A Dubious Expense, a Compromised Professor

In an era of large federal deficits, amidst a political culture that makes raising taxes all but impossible, there’s a particularly high need to guard against unnecessary or even inappropriate federal spending. How, then, to explain the National Science Foundation’s awarding just under $50,000 for a conference to “offer guidance” to “underrepresented” minority political science professors on how to receive tenure? And, having made that decision, how further to explain the decision to funnel the money through Paula McClain, a prominent member of Duke’s notorious Group of 88?

According to the NSF’s announcement of the project, “the workshop has significant and substantial broader impacts,” since it would enhance “scientific networks[??] and collaboration,” and would enhance “the diversity of the discipline of political science, making important contributions to scholarship, teaching, learning, and society at large.”

A first question: should a project of this sort receive federal funding? The minority junior faculty members selected by McClain for her gathering will have their tenure applications decided in an academy whose leadership overwhelmingly praised the racial-preferences scheme laid down in Grutter. Perhaps, McClain could claim, tenured political science professors, the people who will hold greatest sway over the tenure applications of the seminar participants, stand outside this academic norm? It appears not. To take a representative sampling (from Julie Park and Nida Denson’s 2009 Journal of Higher Education article), around 85 percent of associate and full professors in social science departments describe “diversity advocacy” of medium or high importance for their institution. If anything, then, status as a minority might provide a minor advantage for people seeking tenure in political science departments.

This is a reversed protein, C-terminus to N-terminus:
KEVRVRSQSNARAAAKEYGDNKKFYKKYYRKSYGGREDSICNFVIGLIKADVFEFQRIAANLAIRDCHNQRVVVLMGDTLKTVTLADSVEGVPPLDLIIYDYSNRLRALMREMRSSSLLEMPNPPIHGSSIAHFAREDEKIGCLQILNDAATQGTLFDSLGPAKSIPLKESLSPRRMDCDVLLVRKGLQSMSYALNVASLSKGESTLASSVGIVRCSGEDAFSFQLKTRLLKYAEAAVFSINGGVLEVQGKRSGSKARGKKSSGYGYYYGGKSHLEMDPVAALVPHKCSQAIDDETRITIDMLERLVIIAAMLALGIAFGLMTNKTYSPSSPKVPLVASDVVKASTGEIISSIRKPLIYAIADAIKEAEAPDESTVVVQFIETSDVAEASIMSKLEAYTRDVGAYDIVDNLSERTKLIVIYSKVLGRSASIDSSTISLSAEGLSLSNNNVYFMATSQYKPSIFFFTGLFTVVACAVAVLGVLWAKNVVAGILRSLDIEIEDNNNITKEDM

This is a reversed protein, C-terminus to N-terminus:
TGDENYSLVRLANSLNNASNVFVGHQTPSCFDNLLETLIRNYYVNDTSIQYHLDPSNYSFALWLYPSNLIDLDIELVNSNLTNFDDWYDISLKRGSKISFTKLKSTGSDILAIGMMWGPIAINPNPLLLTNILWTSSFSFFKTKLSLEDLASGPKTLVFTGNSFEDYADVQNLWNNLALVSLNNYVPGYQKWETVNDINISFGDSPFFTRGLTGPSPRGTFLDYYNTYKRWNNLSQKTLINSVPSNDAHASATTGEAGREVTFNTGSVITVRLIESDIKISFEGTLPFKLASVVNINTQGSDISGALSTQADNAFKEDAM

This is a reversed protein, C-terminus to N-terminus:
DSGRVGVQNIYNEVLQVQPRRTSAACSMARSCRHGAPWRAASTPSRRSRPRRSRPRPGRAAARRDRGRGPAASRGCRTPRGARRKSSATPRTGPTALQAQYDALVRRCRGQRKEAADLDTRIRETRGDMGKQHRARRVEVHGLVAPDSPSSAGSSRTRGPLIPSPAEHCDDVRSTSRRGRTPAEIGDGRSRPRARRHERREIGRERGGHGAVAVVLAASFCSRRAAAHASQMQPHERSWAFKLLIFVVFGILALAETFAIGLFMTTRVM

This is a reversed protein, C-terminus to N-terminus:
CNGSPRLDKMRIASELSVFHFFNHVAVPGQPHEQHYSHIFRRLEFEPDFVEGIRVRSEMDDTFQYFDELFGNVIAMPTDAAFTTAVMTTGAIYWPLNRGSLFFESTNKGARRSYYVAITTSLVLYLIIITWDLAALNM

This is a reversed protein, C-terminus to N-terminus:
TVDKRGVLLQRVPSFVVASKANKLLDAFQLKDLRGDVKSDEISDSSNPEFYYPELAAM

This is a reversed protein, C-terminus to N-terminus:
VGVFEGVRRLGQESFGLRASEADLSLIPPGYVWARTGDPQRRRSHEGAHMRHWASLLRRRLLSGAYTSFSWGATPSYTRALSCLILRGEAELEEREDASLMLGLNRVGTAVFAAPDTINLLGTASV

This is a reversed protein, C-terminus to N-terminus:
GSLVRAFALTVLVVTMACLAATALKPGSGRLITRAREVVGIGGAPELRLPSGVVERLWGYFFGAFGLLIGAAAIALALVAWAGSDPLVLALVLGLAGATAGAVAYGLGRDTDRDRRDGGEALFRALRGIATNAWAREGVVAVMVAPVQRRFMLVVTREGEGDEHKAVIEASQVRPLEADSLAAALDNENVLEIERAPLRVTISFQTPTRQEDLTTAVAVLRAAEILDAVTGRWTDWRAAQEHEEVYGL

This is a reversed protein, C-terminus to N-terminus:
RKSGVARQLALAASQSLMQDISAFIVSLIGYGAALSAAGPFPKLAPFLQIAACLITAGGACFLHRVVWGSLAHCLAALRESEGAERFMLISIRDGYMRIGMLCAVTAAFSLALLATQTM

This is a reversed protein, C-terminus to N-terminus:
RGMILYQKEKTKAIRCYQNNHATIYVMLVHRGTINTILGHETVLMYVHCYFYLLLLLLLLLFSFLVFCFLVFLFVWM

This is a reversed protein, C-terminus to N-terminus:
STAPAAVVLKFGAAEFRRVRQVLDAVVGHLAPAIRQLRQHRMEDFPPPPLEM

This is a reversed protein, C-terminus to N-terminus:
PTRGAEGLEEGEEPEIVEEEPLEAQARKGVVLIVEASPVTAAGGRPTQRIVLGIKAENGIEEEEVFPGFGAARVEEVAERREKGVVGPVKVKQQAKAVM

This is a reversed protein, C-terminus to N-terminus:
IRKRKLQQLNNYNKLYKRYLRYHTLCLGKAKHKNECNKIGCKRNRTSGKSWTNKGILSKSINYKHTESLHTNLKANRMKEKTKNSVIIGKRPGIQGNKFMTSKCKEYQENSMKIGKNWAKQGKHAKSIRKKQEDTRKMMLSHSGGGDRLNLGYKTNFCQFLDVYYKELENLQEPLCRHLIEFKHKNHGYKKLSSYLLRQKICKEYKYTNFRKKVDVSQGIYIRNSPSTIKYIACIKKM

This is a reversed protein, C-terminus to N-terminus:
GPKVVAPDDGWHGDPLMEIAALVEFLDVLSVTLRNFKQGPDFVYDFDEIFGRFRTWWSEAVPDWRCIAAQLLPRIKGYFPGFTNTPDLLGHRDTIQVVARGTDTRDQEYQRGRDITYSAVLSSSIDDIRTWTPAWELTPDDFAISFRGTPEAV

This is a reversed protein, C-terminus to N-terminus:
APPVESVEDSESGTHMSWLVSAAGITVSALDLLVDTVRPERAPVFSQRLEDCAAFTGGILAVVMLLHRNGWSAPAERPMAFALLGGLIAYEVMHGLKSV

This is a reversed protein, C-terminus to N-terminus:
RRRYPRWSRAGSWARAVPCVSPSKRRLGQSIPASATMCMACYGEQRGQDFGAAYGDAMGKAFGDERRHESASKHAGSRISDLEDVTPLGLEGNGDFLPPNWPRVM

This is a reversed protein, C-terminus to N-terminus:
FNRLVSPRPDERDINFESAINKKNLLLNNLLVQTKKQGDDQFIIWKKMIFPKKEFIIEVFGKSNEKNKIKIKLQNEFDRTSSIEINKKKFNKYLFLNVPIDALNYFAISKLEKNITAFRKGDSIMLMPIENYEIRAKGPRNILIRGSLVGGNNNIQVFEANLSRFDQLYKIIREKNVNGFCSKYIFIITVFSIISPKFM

It may be—as the project’s existence seems to imply—that contemporary professors of political science are the ultimate hypocrites, supporting the use of racial preferences for all others while resolutely seeking to block the advancement of some types of minorities in their own ranks. A likelier explanation? The project’s originators have no justification for the funding beyond the typical appeal to “diversity.”

A second question: even if the NSF considered it wise to spend $50,000 to “offer guidance” on how “underrepresented” minority professors can navigate a process in which they’re disproportionately judged by advocates of racial preferences, were the directors of the Duke program an appropriate selection for the task? Not unless the federal government hopes to guide a new generation of professors on how to be race-baiters.